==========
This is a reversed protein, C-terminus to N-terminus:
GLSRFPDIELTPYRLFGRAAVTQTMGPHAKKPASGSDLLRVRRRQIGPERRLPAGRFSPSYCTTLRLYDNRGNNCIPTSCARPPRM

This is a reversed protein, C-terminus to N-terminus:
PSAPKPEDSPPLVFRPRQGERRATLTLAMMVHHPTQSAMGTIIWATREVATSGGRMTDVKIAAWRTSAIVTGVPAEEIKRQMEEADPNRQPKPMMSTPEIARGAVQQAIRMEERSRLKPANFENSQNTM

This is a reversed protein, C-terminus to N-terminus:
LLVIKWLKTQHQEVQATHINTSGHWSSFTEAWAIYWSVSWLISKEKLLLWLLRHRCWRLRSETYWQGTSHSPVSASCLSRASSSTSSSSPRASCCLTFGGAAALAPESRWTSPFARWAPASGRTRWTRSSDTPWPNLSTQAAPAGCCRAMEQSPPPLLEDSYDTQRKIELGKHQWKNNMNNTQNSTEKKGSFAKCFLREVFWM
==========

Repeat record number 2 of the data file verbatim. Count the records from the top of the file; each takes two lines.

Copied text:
This is a reversed protein, C-terminus to N-terminus:
PSAPKPEDSPPLVFRPRQGERRATLTLAMMVHHPTQSAMGTIIWATREVATSGGRMTDVKIAAWRTSAIVTGVPAEEIKRQMEEADPNRQPKPMMSTPEIARGAVQQAIRMEERSRLKPANFENSQNTM